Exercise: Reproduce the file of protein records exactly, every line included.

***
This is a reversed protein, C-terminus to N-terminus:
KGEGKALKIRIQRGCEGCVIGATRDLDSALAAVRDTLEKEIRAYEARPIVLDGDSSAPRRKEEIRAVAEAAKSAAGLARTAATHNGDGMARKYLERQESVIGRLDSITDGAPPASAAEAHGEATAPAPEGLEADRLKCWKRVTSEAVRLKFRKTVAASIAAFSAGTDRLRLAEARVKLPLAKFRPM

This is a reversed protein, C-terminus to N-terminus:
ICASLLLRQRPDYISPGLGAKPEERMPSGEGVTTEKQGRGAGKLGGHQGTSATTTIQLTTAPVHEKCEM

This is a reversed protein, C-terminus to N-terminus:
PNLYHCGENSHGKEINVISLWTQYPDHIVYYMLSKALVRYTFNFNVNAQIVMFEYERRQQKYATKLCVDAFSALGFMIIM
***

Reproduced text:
This is a reversed protein, C-terminus to N-terminus:
KGEGKALKIRIQRGCEGCVIGATRDLDSALAAVRDTLEKEIRAYEARPIVLDGDSSAPRRKEEIRAVAEAAKSAAGLARTAATHNGDGMARKYLERQESVIGRLDSITDGAPPASAAEAHGEATAPAPEGLEADRLKCWKRVTSEAVRLKFRKTVAASIAAFSAGTDRLRLAEARVKLPLAKFRPM

This is a reversed protein, C-terminus to N-terminus:
ICASLLLRQRPDYISPGLGAKPEERMPSGEGVTTEKQGRGAGKLGGHQGTSATTTIQLTTAPVHEKCEM

This is a reversed protein, C-terminus to N-terminus:
PNLYHCGENSHGKEINVISLWTQYPDHIVYYMLSKALVRYTFNFNVNAQIVMFEYERRQQKYATKLCVDAFSALGFMIIM